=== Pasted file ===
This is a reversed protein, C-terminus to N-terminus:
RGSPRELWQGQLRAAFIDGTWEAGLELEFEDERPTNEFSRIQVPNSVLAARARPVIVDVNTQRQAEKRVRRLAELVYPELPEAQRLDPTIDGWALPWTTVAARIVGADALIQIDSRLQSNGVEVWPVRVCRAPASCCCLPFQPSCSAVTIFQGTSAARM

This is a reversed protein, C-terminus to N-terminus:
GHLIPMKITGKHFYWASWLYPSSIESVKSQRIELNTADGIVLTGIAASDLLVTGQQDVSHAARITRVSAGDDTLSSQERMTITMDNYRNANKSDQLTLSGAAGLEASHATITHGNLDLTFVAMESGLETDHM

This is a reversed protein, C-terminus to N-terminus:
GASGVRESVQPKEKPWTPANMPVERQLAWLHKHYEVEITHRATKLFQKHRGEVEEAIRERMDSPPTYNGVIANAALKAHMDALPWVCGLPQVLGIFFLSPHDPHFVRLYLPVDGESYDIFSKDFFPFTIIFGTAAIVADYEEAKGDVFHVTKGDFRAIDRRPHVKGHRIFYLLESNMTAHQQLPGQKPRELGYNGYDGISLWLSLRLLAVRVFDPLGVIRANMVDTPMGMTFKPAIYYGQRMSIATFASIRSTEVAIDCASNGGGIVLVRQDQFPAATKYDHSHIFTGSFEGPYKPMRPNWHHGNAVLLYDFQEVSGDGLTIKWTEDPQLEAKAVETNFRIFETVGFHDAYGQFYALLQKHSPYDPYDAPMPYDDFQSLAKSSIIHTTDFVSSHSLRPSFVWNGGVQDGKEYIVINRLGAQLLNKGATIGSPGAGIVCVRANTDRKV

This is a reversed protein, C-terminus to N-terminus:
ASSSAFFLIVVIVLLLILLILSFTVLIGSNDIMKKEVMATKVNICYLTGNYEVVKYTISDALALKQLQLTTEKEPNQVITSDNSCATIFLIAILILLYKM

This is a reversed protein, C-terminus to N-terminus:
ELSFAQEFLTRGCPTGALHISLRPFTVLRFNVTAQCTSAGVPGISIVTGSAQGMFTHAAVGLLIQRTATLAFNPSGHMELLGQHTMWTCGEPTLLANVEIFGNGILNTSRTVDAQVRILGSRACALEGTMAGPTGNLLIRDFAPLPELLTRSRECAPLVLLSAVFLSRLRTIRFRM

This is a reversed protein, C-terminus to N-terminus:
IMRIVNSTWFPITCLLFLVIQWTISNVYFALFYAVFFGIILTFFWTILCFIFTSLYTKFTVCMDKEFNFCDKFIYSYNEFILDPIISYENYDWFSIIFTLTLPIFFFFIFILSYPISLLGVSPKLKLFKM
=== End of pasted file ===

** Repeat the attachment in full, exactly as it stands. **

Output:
This is a reversed protein, C-terminus to N-terminus:
RGSPRELWQGQLRAAFIDGTWEAGLELEFEDERPTNEFSRIQVPNSVLAARARPVIVDVNTQRQAEKRVRRLAELVYPELPEAQRLDPTIDGWALPWTTVAARIVGADALIQIDSRLQSNGVEVWPVRVCRAPASCCCLPFQPSCSAVTIFQGTSAARM

This is a reversed protein, C-terminus to N-terminus:
GHLIPMKITGKHFYWASWLYPSSIESVKSQRIELNTADGIVLTGIAASDLLVTGQQDVSHAARITRVSAGDDTLSSQERMTITMDNYRNANKSDQLTLSGAAGLEASHATITHGNLDLTFVAMESGLETDHM

This is a reversed protein, C-terminus to N-terminus:
GASGVRESVQPKEKPWTPANMPVERQLAWLHKHYEVEITHRATKLFQKHRGEVEEAIRERMDSPPTYNGVIANAALKAHMDALPWVCGLPQVLGIFFLSPHDPHFVRLYLPVDGESYDIFSKDFFPFTIIFGTAAIVADYEEAKGDVFHVTKGDFRAIDRRPHVKGHRIFYLLESNMTAHQQLPGQKPRELGYNGYDGISLWLSLRLLAVRVFDPLGVIRANMVDTPMGMTFKPAIYYGQRMSIATFASIRSTEVAIDCASNGGGIVLVRQDQFPAATKYDHSHIFTGSFEGPYKPMRPNWHHGNAVLLYDFQEVSGDGLTIKWTEDPQLEAKAVETNFRIFETVGFHDAYGQFYALLQKHSPYDPYDAPMPYDDFQSLAKSSIIHTTDFVSSHSLRPSFVWNGGVQDGKEYIVINRLGAQLLNKGATIGSPGAGIVCVRANTDRKV

This is a reversed protein, C-terminus to N-terminus:
ASSSAFFLIVVIVLLLILLILSFTVLIGSNDIMKKEVMATKVNICYLTGNYEVVKYTISDALALKQLQLTTEKEPNQVITSDNSCATIFLIAILILLYKM

This is a reversed protein, C-terminus to N-terminus:
ELSFAQEFLTRGCPTGALHISLRPFTVLRFNVTAQCTSAGVPGISIVTGSAQGMFTHAAVGLLIQRTATLAFNPSGHMELLGQHTMWTCGEPTLLANVEIFGNGILNTSRTVDAQVRILGSRACALEGTMAGPTGNLLIRDFAPLPELLTRSRECAPLVLLSAVFLSRLRTIRFRM

This is a reversed protein, C-terminus to N-terminus:
IMRIVNSTWFPITCLLFLVIQWTISNVYFALFYAVFFGIILTFFWTILCFIFTSLYTKFTVCMDKEFNFCDKFIYSYNEFILDPIISYENYDWFSIIFTLTLPIFFFFIFILSYPISLLGVSPKLKLFKM